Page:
“For whatever reason God chose to make man as he is -- limited and suffering and subject to sorrows and death -- He had the honesty and courage to take His own medicine. Whatever game He is playing with His creation, He has kept His own rules and played fair. He can exact nothing from man that He has not exacted from Himself. He has Himself gone through the whole of human experience, from the trivial irritations of family life and the cramping restrictions of hard work and lack of money to the worst horrors of pain and humiliation, defeat, despair, and death. When He was a man, He played the man. He was born in
poverty and died in disgrace and thought it was well worthwhile.”
Dorothy Leigh Sayers (1893-1957), Christian Letters to a Post-Christian World, Eerdmans, 1969, p. 14

by Michael Lindsay and Curtis Chang
It’s a scene so familiar it’s become cliché. Another national politician standing before a podium making another public confession of another scandalous sex affair, often while his wife stands rigidly beside him. It’s an awkward scene for everyone. But there’s another awkward aspect: that there’s a very good chance the politician in question has publicly identified himself as a devout Christian.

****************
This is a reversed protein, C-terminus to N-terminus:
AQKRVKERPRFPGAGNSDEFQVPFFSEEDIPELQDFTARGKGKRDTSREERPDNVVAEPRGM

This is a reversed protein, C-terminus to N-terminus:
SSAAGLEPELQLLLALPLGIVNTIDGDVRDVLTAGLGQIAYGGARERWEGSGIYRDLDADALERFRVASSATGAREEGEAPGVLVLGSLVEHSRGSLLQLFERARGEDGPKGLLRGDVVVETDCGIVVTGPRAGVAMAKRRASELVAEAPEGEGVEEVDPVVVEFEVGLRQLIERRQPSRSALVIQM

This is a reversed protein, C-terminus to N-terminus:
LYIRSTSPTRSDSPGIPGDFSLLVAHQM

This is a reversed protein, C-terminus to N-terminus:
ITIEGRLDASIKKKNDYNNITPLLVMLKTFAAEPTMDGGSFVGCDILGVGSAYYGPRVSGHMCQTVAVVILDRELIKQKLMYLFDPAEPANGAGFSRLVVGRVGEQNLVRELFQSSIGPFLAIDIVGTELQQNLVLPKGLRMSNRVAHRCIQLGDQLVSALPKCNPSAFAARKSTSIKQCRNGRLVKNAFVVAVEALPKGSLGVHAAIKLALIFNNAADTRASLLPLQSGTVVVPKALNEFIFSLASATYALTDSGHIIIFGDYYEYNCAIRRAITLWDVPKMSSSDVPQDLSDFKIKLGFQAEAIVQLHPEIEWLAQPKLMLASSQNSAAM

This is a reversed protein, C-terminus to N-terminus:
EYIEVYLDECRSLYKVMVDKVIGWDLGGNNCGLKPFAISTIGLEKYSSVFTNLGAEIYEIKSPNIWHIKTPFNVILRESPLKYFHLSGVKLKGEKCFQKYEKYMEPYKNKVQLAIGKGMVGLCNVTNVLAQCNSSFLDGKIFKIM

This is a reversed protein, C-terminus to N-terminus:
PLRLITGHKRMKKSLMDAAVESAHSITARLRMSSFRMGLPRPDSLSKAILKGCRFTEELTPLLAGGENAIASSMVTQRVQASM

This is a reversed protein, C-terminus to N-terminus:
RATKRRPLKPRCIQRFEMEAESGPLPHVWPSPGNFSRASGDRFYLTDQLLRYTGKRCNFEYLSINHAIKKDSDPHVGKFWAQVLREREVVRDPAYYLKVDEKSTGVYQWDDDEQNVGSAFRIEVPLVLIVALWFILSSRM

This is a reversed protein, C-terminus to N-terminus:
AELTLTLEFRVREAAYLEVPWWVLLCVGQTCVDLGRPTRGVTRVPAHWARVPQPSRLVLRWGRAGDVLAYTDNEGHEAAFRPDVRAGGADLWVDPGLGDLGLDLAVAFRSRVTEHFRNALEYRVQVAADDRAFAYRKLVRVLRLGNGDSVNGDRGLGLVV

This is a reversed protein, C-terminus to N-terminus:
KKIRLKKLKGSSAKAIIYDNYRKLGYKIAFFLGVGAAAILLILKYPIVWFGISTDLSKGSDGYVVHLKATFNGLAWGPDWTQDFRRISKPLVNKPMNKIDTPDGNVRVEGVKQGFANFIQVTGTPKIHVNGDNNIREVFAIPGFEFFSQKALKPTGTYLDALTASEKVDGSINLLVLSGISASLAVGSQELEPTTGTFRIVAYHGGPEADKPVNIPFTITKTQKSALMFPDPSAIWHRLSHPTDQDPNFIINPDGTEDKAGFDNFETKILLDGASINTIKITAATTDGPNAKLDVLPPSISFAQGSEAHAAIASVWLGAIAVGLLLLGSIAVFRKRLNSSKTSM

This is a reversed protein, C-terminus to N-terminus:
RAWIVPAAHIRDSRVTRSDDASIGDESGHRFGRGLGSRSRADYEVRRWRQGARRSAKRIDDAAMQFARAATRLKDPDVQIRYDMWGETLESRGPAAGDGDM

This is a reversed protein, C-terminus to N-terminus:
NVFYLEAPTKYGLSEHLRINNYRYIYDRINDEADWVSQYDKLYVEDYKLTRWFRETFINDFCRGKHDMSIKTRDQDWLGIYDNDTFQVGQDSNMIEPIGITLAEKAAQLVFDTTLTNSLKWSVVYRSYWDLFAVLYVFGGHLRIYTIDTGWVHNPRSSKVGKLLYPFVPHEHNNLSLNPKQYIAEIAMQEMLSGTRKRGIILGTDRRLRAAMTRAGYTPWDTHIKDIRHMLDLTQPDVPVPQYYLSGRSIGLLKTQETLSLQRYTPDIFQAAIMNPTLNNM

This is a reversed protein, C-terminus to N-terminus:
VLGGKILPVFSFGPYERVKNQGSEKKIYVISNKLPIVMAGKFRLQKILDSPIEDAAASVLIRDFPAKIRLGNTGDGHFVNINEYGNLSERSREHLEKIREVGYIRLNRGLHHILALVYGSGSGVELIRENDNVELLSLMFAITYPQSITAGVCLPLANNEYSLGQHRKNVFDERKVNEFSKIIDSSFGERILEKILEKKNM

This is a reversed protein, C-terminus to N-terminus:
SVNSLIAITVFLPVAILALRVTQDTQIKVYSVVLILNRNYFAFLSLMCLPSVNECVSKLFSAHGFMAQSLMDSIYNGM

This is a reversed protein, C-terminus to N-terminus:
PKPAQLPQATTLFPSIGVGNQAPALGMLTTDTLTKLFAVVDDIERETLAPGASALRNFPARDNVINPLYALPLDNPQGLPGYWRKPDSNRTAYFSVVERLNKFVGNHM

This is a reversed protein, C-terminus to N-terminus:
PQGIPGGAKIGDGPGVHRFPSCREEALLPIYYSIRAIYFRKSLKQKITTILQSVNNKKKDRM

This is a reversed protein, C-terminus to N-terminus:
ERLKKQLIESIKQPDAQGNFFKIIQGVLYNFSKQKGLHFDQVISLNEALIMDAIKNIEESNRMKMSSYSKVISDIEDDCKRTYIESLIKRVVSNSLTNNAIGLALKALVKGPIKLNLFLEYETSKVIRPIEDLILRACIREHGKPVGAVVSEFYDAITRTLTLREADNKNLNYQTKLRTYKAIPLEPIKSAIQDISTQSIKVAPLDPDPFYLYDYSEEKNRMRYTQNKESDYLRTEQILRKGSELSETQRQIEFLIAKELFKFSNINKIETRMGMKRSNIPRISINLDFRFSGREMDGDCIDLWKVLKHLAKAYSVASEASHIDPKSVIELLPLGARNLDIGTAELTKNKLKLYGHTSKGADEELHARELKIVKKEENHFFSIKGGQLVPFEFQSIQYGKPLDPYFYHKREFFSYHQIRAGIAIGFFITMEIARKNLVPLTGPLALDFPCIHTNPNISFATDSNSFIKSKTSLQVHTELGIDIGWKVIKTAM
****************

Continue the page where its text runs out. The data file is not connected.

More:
Today we’re riffing on the question: Why are so many Christian politicians caught in sex scandals? The issue is not just that Christian politicians are, when it comes to sexual indiscretions, like everyone else. They actually seem worse. In the past four years, of the nine major sex scandals involving congressmen, eight have involved a self-identified Christian -- and most were evangelical, conservative Republicans who campaigned explicitly on faith and family values.... Read this in full at